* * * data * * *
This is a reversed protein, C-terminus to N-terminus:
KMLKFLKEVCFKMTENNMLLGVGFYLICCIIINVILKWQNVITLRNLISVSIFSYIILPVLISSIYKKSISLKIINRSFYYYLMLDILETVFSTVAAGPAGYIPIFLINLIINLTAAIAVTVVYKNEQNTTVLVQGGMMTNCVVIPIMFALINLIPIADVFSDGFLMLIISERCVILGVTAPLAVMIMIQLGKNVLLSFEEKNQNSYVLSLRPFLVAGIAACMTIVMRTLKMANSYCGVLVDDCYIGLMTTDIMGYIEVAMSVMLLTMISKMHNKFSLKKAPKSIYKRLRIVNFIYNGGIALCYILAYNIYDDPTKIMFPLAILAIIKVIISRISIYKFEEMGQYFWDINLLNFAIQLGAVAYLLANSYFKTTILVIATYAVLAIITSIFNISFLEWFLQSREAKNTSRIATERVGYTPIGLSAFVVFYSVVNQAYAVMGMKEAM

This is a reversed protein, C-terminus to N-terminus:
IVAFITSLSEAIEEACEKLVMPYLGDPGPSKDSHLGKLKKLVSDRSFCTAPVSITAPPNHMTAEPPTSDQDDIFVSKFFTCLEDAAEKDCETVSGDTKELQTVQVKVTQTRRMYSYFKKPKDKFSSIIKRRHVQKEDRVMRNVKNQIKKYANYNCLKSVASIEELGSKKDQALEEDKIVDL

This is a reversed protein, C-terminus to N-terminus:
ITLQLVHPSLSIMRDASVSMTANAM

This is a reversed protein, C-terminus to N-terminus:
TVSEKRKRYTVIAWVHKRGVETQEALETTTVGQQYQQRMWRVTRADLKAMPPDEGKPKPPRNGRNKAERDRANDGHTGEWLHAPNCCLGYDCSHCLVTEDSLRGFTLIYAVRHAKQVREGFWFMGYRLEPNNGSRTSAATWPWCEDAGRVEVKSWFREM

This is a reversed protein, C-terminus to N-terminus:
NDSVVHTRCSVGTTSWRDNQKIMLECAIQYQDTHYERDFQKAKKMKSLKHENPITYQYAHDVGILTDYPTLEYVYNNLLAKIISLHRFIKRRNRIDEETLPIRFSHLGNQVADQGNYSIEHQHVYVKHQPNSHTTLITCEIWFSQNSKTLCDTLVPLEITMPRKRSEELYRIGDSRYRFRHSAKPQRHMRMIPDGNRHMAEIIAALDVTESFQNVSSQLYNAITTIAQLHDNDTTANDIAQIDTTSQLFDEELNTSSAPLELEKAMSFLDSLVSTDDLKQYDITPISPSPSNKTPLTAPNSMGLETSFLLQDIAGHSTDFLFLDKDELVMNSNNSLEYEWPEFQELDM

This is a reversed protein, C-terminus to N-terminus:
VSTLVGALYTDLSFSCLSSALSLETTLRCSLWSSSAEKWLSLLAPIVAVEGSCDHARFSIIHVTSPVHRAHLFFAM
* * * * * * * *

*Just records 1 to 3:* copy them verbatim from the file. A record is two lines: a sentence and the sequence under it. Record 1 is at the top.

This is a reversed protein, C-terminus to N-terminus:
KMLKFLKEVCFKMTENNMLLGVGFYLICCIIINVILKWQNVITLRNLISVSIFSYIILPVLISSIYKKSISLKIINRSFYYYLMLDILETVFSTVAAGPAGYIPIFLINLIINLTAAIAVTVVYKNEQNTTVLVQGGMMTNCVVIPIMFALINLIPIADVFSDGFLMLIISERCVILGVTAPLAVMIMIQLGKNVLLSFEEKNQNSYVLSLRPFLVAGIAACMTIVMRTLKMANSYCGVLVDDCYIGLMTTDIMGYIEVAMSVMLLTMISKMHNKFSLKKAPKSIYKRLRIVNFIYNGGIALCYILAYNIYDDPTKIMFPLAILAIIKVIISRISIYKFEEMGQYFWDINLLNFAIQLGAVAYLLANSYFKTTILVIATYAVLAIITSIFNISFLEWFLQSREAKNTSRIATERVGYTPIGLSAFVVFYSVVNQAYAVMGMKEAM

This is a reversed protein, C-terminus to N-terminus:
IVAFITSLSEAIEEACEKLVMPYLGDPGPSKDSHLGKLKKLVSDRSFCTAPVSITAPPNHMTAEPPTSDQDDIFVSKFFTCLEDAAEKDCETVSGDTKELQTVQVKVTQTRRMYSYFKKPKDKFSSIIKRRHVQKEDRVMRNVKNQIKKYANYNCLKSVASIEELGSKKDQALEEDKIVDL

This is a reversed protein, C-terminus to N-terminus:
ITLQLVHPSLSIMRDASVSMTANAM